The Battle of Algiers (1966)

Italian title: La battaglia di Algeri

Director: Gillo Pontecorvo

Ali looks on to the city

Ali looks on to the city

The Battle of Algiers is a notorious film of its time and has remained important in the context of the major geopolitical affairs of today. It presented a challenge to Western imperialism, and continues to play a provocative role. The most prominent example of  how it remains important decades after its release was its screening in the Pentagon after the 2003 invasion of Iraq, where the State Department was quite clearly attempting to draw lessons from the French experience in Algeria to better understand how to fight anti-colonial struggles they predicted would arise in Iraq. The themes of the film, an occupying Western power trying to subdue a local population, saw striking similarities to contemporary Western adventures. Certain scenes of the film were censored in France for their depiction of the French military using torture.

The film portrays the events leading up to Algerian independence from the French and was released during the wave of independence movements across Africa. It was based on a book by an Algerian National Liberation Front (FLN) fighter Saadi Yacef, who wrote the book while in prison during the conflict the film is based off of. While it attempts to “show all sides,” it’s quite clear from the style and narrative of the film that the French are acting as oppressors and occupiers trying to prevent a national liberation movement. It does not attempt to blindly cheer lead the FLN movement, and certain tactics (like targeting civilian populations) are called into question, the film cannot help but to be an expose of the horrors of colonial rule.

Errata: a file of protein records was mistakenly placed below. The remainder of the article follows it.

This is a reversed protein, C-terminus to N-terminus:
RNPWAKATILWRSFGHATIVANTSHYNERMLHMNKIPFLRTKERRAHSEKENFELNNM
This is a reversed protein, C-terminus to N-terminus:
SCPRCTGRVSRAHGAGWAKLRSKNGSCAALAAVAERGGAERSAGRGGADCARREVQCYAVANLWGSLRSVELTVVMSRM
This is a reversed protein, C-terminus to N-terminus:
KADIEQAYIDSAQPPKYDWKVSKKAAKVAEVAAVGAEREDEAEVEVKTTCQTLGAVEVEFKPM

The film received renewed attention after it was screened by the Pentagon which prompted many to make the obvious comparisons between the French occupation of Algeria and the US invasion of Iraq (on top of the eerie fact that the Pentagon screening seemed to show that the US itself was drawing this connection). The torture scenes in the film (which were censored in France, along with the film itself having been banned for a period) in the context of the occupation of Iraq served as an example of the film as a predictive warning for what can come from a colonial occupation. With multiple accusations of the use of torture by the US during the so called “war on terror,” those who put on a screening at the Pentagon seem to have missed the films key points.

People of Algiers being kettled

People of Algiers being kettled

The liberation movement in the film is shown to engage in acts of terror,  but not in the way that contemporary Hollywood films depict the perpetrators. Rather in Battle they are highly contextualized and even placed within a broader movement for social justice (something that would be unthinkable even amongst progressive filmmakers today with few exceptions). While they aren’t exactly being justified, the broader movement for liberation from France itself takes on the role of the “main protagonist” even more than leading actor Brahim Hadjadj in some ways. In other words, it is not a story about a personal journey that various characters must engage, but rather about an important turning point for the history of Algeria and France.